The Effect Of Politics On Your Right To Recover Damages
Politics and how it affects your right to recover damages
Brett A. Panter
Historically our government has had separate independent branches. The Judiciary has been a separate part of the government, distinct from the legislative branch.
Politics and special interest groups now play a major role in interfering with the judiciary branch of the government. Recently, the Florida Legislature, along with Gov. Bush, instituted legislation that substantially and materially alters the powers of the judiciary branch and specifically takes away the jury’s right to determine what is fair and adequate compensation for negligence.
Politicians have branded together due to extraordinary pressures from the insurance and medical industries and taken away what should be within the exclusive power and dominion of jurors’ responsibilities and duties to assess claims. This column will discuss the caps instituted by the legislature on litigants’ rights.
Effective last September, people who are injured as a result of medical malpractice may have their damages capped. With respect to claims against doctors for noneconomic damages arising out of emergency room cases, the damages will be capped at $150,000 per claimant, with a maximum of $300,000 regardless of how many claimants are involved. These caps apply to emergency room physicians for care rendered prior to when a patient is stabilized in the emergency room.
For an injury that results from a nonpractitioner’s emergency services, non-economic damages are capped at $750,000 per claimant regardless of the number of defendants, but not to exceed $1.5 million from all non-practitioner defendants regardless of the number of claimants. Generally, a practitioner is defined as a specific type of physician, while the non-practitioner definition would apply to nurses and other hospital personnel.
There also has been a cap instituted on non-economic damages applying to personal injury and wrongful death as a result of medical negligence outside the emergency room setting.
Non-economic damages are defined as damages for injury, pain, disability, disfigurement and the loss of capacity to enjoy life. These damages differ from economic damages, which are damages to recover for lost wages, medical bills and other such damages. Non-economic damages will now be capped at $500,000 from each doctor, but not to exceed $1 million from all doctors regardless of the number of claimants. The caps are $750,000 per claimant for all non-practitioner defendants regardless of the number of claimants. Thus, the total available for a given injury, regardless of the number of victims, is $2.5 million.
There are many cases where the only negligent parties are doctors defendants and also there are many cases where there is simply one doctor who is a defendant. Therefore, there will be many cases where the non-economic damages will, in fact, be limited to $500,000.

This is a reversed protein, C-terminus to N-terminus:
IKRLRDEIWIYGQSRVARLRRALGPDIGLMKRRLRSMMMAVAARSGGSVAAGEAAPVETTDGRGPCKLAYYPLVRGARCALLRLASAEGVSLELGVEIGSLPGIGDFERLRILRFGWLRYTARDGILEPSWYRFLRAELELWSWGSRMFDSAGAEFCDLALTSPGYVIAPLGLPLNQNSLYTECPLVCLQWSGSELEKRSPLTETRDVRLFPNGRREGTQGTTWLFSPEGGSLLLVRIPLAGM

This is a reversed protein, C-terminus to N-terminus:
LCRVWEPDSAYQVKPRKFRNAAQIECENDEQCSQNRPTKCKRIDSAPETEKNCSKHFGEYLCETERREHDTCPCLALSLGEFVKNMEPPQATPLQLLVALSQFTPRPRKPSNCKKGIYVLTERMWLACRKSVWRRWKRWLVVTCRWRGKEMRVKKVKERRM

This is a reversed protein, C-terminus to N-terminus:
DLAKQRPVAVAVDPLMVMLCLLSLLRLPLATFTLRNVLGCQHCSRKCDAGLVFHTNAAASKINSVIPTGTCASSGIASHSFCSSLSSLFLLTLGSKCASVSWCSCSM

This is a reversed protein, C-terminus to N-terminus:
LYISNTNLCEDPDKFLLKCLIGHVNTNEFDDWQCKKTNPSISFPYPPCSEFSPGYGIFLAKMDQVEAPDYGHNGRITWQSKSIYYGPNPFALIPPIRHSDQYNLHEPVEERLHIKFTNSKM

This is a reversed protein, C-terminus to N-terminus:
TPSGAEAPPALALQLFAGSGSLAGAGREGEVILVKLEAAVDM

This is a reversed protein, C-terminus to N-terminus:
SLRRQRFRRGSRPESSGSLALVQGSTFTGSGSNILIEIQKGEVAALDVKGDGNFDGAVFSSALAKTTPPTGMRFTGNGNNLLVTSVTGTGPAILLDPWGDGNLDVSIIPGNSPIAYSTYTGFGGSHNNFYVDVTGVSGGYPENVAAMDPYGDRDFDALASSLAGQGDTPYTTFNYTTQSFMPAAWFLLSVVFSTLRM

When the negligence results in a permanent vegetative state or death, the non-economic damages are capped at $1 million regardless of the number of claimants and regardless of the number of doctor defendants and 1.5 million from all non-practitioner defendants regardless of the number of claimants.
The other exception is the injured patient may recover non-economic damages up to $1 million for the injured patient from all doctor defendants and $1.5 million from all non-practitioner defendants regardless of the number of claimants.
The other exception is the injured patient may recover non-economic damages up to $1 million for the injured patient from all doctor defendants and $1.5 million for the injured patient from all practitioner defendants if the injury is a result of certain specified catastrophic injuries such as severe head, brain, spinal cord and serious burn injuries, as well as blindness or loss of a limb.
The constitutionality of these legislative changes will be seriously challenged and ultimately the Florida Supreme Court will look over this legislative interference with the judicial branch of government very closely.
One of the great things of our country is that we allow jurors to make an appropriate and fair determination of claims. There are a substantial number of medical negligence claims that result in a jury deciding there was no negligence, and no compensation is awarded. For those cases where negligence is found, there is no doubt that fairness and the law of the land require that the jury make the final, ultimate determination. Caps serve only to upset the scales of justice.
Brett Panter is a board certified Pinecrest attorney with the Firm of Panter, Panter & Sampedro, P.A., 6950 N. Kendall Drive. To contact Panter, call 305-662-6178, address email to bpanterandpartner.com or log on to http://www.panterlaw.com.